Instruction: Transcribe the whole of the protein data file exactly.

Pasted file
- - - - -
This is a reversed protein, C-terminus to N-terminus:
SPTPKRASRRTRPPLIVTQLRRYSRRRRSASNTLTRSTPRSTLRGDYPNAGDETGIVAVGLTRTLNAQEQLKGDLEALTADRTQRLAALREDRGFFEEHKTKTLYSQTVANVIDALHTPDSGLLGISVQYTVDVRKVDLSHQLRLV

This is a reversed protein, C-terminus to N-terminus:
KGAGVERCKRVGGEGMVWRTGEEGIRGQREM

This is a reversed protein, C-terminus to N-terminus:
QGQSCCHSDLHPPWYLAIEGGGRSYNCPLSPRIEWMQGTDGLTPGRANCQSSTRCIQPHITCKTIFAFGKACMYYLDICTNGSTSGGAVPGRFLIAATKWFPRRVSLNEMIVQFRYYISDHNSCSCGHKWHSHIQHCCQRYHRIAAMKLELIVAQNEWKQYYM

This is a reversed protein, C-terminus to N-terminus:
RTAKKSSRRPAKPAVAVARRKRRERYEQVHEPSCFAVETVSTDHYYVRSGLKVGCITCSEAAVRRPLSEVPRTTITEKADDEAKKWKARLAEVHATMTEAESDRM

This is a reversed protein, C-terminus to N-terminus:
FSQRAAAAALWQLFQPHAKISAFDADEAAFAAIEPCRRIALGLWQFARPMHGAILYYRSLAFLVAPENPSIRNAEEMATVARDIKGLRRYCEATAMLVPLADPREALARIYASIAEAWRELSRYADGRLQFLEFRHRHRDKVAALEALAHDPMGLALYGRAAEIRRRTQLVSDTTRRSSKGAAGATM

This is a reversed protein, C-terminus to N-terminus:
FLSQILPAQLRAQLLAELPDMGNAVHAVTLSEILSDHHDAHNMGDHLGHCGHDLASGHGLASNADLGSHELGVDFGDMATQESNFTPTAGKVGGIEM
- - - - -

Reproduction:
This is a reversed protein, C-terminus to N-terminus:
SPTPKRASRRTRPPLIVTQLRRYSRRRRSASNTLTRSTPRSTLRGDYPNAGDETGIVAVGLTRTLNAQEQLKGDLEALTADRTQRLAALREDRGFFEEHKTKTLYSQTVANVIDALHTPDSGLLGISVQYTVDVRKVDLSHQLRLV

This is a reversed protein, C-terminus to N-terminus:
KGAGVERCKRVGGEGMVWRTGEEGIRGQREM

This is a reversed protein, C-terminus to N-terminus:
QGQSCCHSDLHPPWYLAIEGGGRSYNCPLSPRIEWMQGTDGLTPGRANCQSSTRCIQPHITCKTIFAFGKACMYYLDICTNGSTSGGAVPGRFLIAATKWFPRRVSLNEMIVQFRYYISDHNSCSCGHKWHSHIQHCCQRYHRIAAMKLELIVAQNEWKQYYM

This is a reversed protein, C-terminus to N-terminus:
RTAKKSSRRPAKPAVAVARRKRRERYEQVHEPSCFAVETVSTDHYYVRSGLKVGCITCSEAAVRRPLSEVPRTTITEKADDEAKKWKARLAEVHATMTEAESDRM

This is a reversed protein, C-terminus to N-terminus:
FSQRAAAAALWQLFQPHAKISAFDADEAAFAAIEPCRRIALGLWQFARPMHGAILYYRSLAFLVAPENPSIRNAEEMATVARDIKGLRRYCEATAMLVPLADPREALARIYASIAEAWRELSRYADGRLQFLEFRHRHRDKVAALEALAHDPMGLALYGRAAEIRRRTQLVSDTTRRSSKGAAGATM

This is a reversed protein, C-terminus to N-terminus:
FLSQILPAQLRAQLLAELPDMGNAVHAVTLSEILSDHHDAHNMGDHLGHCGHDLASGHGLASNADLGSHELGVDFGDMATQESNFTPTAGKVGGIEM